Conditions an AME Can Issue (CACI): Your Fast Lane to Certification
July 1, 2019
Last month we talked about Special Issuances, the route to medical certification when you have a significant medical condition that might affect your flying. This involves getting reports from your treating physician along with tests, sending them to the FAA, getting a flight physical from your AME, waiting four to six weeks and, if all is well, getting your medical.
A few years back the FAA took a look at sorting out those airmen that had a medical condition that might be an issue but were doing well. As such, they were pretty clearly fit to fly. For example, high blood pressure. Hypertension is common. These days most airmen find out that their pressure is up when going to their doctor or AME. They are prescribed a pill that usually does not have side effects. Their blood pressure drops back down to normal and they are fine. Because it was treated early and well, they have no complications such as an enlarged heart, kidney disease or vision impairment. If all of this is true, these guys clearly don’t need the microscopic examination the FAA does so well. For them the CACI was created. Each CACI has a work sheet for your AME to check off.
For hypertension the AME determines that your condition is stable. You have no symptoms due to high blood pressure. Your pressure in the office is at or below 155/95. You are on acceptable medications that don’t usually make you goofy and indeed you are not goofy—at least due to the meds. If all of this is true, voila! He can issue you a medical certificate on the spot without propitiating the FAA. He will indicate that he issued a CACI in his report to the FAA and they may review it. If they agree you’ll get a nice letter from then saying so. It’s pretty unusual for the FAA to reverse an AME on his decision to issue assuming you give him all the facts.
Currently there are eighteen medical conditions with which a medical certificate can potentially be issued under the CACI program. They are arthritis, asthma, bladder cancer, breast cancer, chronic kidney disease, colitis, colon cancer, glaucoma, chronic hepatitis C, hypertension, hypothyroidism, migraine and chronic headache, mitral valve repair, pre-diabetes, prostate cancer, renal cancer, retained kidney stone, testicular cancer. The FAA plans to add additional conditions as time goes by. There are, of course, a few caveats.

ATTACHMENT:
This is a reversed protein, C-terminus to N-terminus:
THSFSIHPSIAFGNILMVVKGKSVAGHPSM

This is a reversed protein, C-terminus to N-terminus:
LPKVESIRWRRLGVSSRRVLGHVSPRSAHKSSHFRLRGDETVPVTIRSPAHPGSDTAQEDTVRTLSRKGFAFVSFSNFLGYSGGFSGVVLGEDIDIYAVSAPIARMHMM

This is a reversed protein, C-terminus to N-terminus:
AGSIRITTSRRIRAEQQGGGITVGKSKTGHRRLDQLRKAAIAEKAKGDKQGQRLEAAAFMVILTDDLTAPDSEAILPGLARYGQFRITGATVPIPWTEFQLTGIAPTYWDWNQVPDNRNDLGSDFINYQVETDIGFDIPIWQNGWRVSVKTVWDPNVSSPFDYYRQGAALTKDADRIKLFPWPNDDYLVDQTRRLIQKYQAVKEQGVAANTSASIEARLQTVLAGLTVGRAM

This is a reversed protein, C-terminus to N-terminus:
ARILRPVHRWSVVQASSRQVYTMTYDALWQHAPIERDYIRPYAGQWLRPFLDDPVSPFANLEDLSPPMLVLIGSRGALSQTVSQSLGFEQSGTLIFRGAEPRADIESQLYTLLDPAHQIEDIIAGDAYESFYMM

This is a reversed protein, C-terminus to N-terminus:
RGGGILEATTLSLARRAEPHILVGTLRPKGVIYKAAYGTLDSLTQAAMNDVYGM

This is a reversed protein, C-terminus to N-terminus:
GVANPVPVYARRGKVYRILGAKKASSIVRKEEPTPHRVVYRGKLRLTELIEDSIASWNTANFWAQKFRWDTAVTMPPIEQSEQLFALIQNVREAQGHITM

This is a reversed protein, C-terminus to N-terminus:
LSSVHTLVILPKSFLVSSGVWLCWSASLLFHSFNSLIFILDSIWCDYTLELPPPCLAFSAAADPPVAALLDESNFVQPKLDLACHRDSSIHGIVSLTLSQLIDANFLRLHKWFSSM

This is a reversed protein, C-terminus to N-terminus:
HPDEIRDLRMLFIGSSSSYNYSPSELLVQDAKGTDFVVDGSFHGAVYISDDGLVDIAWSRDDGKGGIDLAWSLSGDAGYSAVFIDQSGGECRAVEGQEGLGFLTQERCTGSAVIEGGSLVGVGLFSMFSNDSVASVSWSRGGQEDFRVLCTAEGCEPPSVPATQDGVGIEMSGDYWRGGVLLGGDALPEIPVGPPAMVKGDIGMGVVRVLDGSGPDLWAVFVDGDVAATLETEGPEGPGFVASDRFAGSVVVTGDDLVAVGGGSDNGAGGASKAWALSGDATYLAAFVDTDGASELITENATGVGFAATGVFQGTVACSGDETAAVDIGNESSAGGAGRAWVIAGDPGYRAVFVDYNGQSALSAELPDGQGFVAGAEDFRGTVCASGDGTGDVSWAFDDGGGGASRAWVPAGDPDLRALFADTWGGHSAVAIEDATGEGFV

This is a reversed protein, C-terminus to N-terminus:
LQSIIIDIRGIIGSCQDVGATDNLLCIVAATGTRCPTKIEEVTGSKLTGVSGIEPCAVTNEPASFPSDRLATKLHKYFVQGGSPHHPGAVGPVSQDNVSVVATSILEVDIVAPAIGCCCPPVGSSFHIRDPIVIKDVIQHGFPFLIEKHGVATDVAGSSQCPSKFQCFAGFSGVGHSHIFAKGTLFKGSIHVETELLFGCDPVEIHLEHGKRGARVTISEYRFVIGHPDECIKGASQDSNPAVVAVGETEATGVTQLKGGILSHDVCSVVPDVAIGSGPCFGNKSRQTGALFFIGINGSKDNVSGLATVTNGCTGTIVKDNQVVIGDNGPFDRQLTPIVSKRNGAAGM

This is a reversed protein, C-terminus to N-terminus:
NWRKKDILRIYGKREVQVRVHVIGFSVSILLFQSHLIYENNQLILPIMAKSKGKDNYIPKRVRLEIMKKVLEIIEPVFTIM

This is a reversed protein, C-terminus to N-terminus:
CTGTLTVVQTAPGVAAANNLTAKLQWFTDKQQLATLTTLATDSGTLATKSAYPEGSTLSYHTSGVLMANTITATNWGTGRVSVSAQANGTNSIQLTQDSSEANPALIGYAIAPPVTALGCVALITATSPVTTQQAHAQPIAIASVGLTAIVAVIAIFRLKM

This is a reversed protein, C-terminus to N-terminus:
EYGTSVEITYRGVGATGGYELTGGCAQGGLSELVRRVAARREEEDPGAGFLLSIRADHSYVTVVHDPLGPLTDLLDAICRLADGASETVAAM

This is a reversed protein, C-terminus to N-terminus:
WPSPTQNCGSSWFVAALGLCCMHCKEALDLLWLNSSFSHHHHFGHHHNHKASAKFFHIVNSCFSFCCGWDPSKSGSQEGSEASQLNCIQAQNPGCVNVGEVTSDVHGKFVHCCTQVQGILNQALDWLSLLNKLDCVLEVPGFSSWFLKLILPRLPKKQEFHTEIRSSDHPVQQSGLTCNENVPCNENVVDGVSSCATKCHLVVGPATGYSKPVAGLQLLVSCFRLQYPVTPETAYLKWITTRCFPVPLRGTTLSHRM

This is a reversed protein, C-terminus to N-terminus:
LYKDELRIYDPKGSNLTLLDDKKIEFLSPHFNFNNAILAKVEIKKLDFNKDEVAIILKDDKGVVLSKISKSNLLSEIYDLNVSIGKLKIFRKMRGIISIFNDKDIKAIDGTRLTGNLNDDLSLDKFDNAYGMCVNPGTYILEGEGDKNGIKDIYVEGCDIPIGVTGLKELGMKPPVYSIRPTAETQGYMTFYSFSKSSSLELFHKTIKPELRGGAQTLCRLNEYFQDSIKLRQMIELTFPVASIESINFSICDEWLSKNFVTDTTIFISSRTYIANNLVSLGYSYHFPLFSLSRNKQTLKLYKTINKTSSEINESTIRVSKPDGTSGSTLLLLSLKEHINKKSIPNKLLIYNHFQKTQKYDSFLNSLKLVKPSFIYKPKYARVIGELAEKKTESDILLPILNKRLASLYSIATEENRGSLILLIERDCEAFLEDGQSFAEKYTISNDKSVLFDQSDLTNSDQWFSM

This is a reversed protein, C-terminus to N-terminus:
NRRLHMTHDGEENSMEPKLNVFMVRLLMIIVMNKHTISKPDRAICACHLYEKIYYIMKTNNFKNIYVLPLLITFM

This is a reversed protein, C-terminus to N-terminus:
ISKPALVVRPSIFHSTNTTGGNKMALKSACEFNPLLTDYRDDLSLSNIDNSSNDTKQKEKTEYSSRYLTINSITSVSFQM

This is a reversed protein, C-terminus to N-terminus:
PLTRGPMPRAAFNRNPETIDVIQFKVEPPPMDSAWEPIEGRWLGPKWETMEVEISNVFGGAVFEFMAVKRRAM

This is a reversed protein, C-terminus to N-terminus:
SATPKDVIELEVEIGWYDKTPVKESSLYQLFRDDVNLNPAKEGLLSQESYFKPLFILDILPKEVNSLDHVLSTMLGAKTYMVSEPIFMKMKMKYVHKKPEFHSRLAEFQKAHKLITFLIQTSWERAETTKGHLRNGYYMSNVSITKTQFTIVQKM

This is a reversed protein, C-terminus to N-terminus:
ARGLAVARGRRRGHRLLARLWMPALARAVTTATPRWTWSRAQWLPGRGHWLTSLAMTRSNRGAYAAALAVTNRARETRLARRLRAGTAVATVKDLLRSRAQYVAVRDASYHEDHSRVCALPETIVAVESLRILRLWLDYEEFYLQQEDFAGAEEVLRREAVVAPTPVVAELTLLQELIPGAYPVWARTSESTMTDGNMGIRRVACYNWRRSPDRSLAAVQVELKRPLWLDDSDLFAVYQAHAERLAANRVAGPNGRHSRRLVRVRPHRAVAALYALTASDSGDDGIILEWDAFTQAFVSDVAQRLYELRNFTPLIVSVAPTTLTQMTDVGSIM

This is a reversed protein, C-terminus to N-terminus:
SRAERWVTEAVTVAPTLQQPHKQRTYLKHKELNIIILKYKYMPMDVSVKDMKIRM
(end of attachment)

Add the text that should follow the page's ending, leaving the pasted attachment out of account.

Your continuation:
There are currently six cancers that could fall under CACI qualification. With each of these, however it is assumed that you are off of chemotherapy, the cancer is currently under control or has been eliminated with no indication of recurrence and that you are having no side-effects from either the cancer or the completed treatment. If that is not the case then it’s off to the Special Issuance path we talked about last month.
What’s an airman with one of these problems to do? First of all ask yourself, “Do I feel fit to fly?” If the answer is a true and honest yes then look up the CACI Worksheet for your condition. Here’s a handy link: https://www.faa.gov/about/office_org/headquarters_offices/avs/offices/aam/ame/guide/certification_ws/. Alternately, Google the CACI for your condition. It’s important to get the worksheet fresh from the FAA as some of the qualifications do change from time to time.
Once you have your CACI Worksheet carefully review each of the boxes to be checked off by your AME. Do you fulfill all of the criteria? Does the worksheet call for a statement from your treating physician? For most CACI conditions, the answer to that question is yes. Make a follow-up appointment with your doc and for heaven’s sake bring along a copy of the CACI Worksheet with you! Put it under his nose so he can determine exactly what the FAA is asking of him. Also check beforehand and if there are any lab tests that need to be done make sure that they are ordered. Even if your doc does not think they are necessary the FAA does!
Now you’ve got the statement from your doc. It says what the FAA wants it to say. You’ve got all the required lab tests and they are all within the FAA’s acceptable limits. Sit down and do a recheck of the CACI Worksheet. Is everything A-OK? Great! Make an appointment with your AME and bring all that stuff along. Since you have done your homework you should be able to walk out with a shiny new medical certificate. Good job!
Fly wisely. See you next month.